So my question is this: Is there any real difference in the regular seating die (with the crimp function backed off so as not to crimp) and the DL seating die? Any advantages or disadvantages of one over the other?
The supposed advantage to the dead length seating dies is that you can set them up to contact the shell holder, so any flex or play that may be in your press won't affect the seating depth. Personally, I haven't found it to be a big deal, but I don't use a turret.

I agree with m&p45acp10+1 that the expander die shouldn't be necessary unless you're loading cast bullets. From your description and pic, that doesn't look to be the case, so no reason to spend that money.

As far as the crimping question, I think everyone agrees that crimping with the seating die is not a good option, which is what m&p45acp10+1's experience is with. Crimping with a FCD is completely different, and a subject of some controversy. There's been a thread about it over the past few days, read that if you want more info.
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Old February 26, 2012, 09:39 PM   #4
thedaddycat
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I will put the expander dies in the turrets just in case I ever get the urge to try cast bullets. For the .30-06 I have three rifles: the M 17 Enfield which is a bolt gun; the M1 Garand; and a Remington 742 Woodsmaster. These last two are both autoloaders so the brass for them will be FL sized in the Challenger press and then finished in the LCT. I don't know if you can run the brass in the collet die after it has been FL sized or not, but if not then I'll just prime it in the first station and then use the expander die. For the neck sized brass I'll just run the expander out or short stroke the press to advance it without running the case up into the die. For $10 I'll just put it on even if I never use it.

I'll be setting up my reloading press on my welding table. It's made of 2" angle iron legs and 1/4" plate for the table and it's bolted to the foundation wall so there's not even a twitch of "wiggle" on that sucker. I'll drill and tap holes for the press mounting bolts right through the table, no clamps like the temporary setup I used before. I don't think anything's going to be moving that isn't supposed to.



I've been reading that crimping thread over the last few days. For the bolt guns I'll just go with neck sizing to start with. When I do the .30-30 stuff I'll crimp those for sure, those bullets have cannelures. Of the other bullets I have, some do and some don't have cannelures.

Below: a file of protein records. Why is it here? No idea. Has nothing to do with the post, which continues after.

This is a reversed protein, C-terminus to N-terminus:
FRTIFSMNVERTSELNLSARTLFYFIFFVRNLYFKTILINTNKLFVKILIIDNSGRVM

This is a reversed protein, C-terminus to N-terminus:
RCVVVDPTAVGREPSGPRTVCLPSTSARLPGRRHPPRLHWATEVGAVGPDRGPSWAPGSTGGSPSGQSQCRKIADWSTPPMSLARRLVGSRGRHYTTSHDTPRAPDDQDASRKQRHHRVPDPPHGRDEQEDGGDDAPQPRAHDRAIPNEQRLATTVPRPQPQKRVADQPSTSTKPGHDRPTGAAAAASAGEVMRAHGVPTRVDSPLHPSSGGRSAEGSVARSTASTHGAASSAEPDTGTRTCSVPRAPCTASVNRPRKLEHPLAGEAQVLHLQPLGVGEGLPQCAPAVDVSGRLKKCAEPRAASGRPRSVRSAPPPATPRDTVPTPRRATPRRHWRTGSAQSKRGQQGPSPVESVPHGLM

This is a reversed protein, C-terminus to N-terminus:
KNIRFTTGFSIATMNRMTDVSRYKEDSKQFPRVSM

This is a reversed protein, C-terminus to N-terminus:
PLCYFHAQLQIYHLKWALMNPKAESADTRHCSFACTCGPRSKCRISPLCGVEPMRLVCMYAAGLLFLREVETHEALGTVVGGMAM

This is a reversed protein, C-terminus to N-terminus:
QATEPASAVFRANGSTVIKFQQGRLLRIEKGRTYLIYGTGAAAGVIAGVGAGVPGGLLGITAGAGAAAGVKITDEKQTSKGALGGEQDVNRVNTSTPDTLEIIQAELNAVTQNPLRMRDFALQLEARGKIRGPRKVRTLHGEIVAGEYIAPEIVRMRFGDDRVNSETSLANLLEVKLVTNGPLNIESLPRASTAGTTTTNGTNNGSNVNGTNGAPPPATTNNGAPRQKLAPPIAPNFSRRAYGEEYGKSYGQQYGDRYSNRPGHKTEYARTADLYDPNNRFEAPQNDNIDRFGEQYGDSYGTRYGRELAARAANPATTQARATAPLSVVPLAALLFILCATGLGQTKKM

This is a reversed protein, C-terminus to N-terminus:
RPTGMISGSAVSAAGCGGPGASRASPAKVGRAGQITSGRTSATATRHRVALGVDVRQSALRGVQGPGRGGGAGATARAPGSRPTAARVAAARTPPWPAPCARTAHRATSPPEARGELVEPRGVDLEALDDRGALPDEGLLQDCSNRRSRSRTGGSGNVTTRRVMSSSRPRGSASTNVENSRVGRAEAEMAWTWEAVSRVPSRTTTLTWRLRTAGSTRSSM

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Old February 27, 2012, 06:28 PM   #5
m&p45acp10+1
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Keep the expander die to the side if the urge to use cast bullets in your rifles comes up then it can be used. There is no need to use it with jacketed bullets at all. In fact it will take away the bullet tension that was gained from sizing away. You need neck tension. Now if you mean a universal charging die to use with the autodisk powder measure then yes that one is needed. Do not expand sized rifle brass with and expander die if you are going to shoot jacketed bullets. It is counter productive. It is like setting the pressure the same in all 4 of the tires on your car, then deflating one half way before you drive away. Then wondering why it is pulling to one side while you drive down the freeway.

Next the after FL Sizing you do not need to use the Collet die. The collet die will squeeze the neck on the round back down without moving the shoulder of the round. In brass going into semiauto, and pump action rifles it will have to be FL sized every time. Keep your brass for the bolt action segregated from the semiauto brass if you neck size it. Using a sharpie marker on the base of the bolt action brass so you know it from the rest.


With the turret press in auto index with rifle rounds it should go like this

1 Size/deprime (FL for the semiauto. Neck size for the bolt action if you choose to.
2 Prime (Lee turret presses this on the down stroke after sizing)
3Charge (if you have the powder through universal rifle charging die or what ever it is called. I still single stage load after 2 years.
4Seat bullet
5 If so inclined to then use the FCD for the bottle necked rounds that are not going into tubed magazines.)

That is with the 4 holes used on a turret. If you do not use the FCD then that is using 3 holes.
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Last edited by m&p45acp10+1; February 27, 2012 at 06:42 PM.